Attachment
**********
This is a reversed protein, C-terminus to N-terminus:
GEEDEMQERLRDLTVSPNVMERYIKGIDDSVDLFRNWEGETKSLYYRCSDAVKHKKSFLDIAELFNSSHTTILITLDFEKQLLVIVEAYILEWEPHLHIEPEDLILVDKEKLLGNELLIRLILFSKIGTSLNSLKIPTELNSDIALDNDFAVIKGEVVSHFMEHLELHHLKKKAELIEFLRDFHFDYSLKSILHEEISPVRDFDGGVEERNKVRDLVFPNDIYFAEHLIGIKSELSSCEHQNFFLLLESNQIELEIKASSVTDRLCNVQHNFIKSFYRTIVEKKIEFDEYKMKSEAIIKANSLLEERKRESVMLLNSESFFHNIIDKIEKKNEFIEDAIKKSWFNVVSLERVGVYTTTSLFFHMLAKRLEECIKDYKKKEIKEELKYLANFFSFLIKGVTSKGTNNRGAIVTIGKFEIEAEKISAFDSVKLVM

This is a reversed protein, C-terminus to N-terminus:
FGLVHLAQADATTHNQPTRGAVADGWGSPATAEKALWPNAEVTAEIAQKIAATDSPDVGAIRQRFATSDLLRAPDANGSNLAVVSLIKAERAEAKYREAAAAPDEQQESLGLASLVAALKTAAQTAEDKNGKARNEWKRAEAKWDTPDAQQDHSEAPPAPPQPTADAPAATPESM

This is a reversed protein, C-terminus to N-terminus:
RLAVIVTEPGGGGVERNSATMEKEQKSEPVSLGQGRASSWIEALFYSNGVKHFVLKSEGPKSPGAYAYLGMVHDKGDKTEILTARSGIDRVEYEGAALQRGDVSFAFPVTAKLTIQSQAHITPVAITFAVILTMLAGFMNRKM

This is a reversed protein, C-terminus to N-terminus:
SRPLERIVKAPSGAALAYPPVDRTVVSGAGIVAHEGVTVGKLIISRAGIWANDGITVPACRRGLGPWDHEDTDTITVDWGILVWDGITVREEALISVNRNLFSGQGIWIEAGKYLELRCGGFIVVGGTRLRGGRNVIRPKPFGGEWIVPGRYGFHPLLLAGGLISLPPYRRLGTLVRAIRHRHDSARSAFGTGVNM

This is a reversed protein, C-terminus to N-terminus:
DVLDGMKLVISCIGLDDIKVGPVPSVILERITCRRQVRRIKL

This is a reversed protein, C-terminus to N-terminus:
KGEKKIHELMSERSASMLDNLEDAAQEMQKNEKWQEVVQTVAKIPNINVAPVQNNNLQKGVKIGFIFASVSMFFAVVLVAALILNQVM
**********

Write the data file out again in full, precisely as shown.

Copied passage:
This is a reversed protein, C-terminus to N-terminus:
GEEDEMQERLRDLTVSPNVMERYIKGIDDSVDLFRNWEGETKSLYYRCSDAVKHKKSFLDIAELFNSSHTTILITLDFEKQLLVIVEAYILEWEPHLHIEPEDLILVDKEKLLGNELLIRLILFSKIGTSLNSLKIPTELNSDIALDNDFAVIKGEVVSHFMEHLELHHLKKKAELIEFLRDFHFDYSLKSILHEEISPVRDFDGGVEERNKVRDLVFPNDIYFAEHLIGIKSELSSCEHQNFFLLLESNQIELEIKASSVTDRLCNVQHNFIKSFYRTIVEKKIEFDEYKMKSEAIIKANSLLEERKRESVMLLNSESFFHNIIDKIEKKNEFIEDAIKKSWFNVVSLERVGVYTTTSLFFHMLAKRLEECIKDYKKKEIKEELKYLANFFSFLIKGVTSKGTNNRGAIVTIGKFEIEAEKISAFDSVKLVM

This is a reversed protein, C-terminus to N-terminus:
FGLVHLAQADATTHNQPTRGAVADGWGSPATAEKALWPNAEVTAEIAQKIAATDSPDVGAIRQRFATSDLLRAPDANGSNLAVVSLIKAERAEAKYREAAAAPDEQQESLGLASLVAALKTAAQTAEDKNGKARNEWKRAEAKWDTPDAQQDHSEAPPAPPQPTADAPAATPESM

This is a reversed protein, C-terminus to N-terminus:
RLAVIVTEPGGGGVERNSATMEKEQKSEPVSLGQGRASSWIEALFYSNGVKHFVLKSEGPKSPGAYAYLGMVHDKGDKTEILTARSGIDRVEYEGAALQRGDVSFAFPVTAKLTIQSQAHITPVAITFAVILTMLAGFMNRKM

This is a reversed protein, C-terminus to N-terminus:
SRPLERIVKAPSGAALAYPPVDRTVVSGAGIVAHEGVTVGKLIISRAGIWANDGITVPACRRGLGPWDHEDTDTITVDWGILVWDGITVREEALISVNRNLFSGQGIWIEAGKYLELRCGGFIVVGGTRLRGGRNVIRPKPFGGEWIVPGRYGFHPLLLAGGLISLPPYRRLGTLVRAIRHRHDSARSAFGTGVNM

This is a reversed protein, C-terminus to N-terminus:
DVLDGMKLVISCIGLDDIKVGPVPSVILERITCRRQVRRIKL

This is a reversed protein, C-terminus to N-terminus:
KGEKKIHELMSERSASMLDNLEDAAQEMQKNEKWQEVVQTVAKIPNINVAPVQNNNLQKGVKIGFIFASVSMFFAVVLVAALILNQVM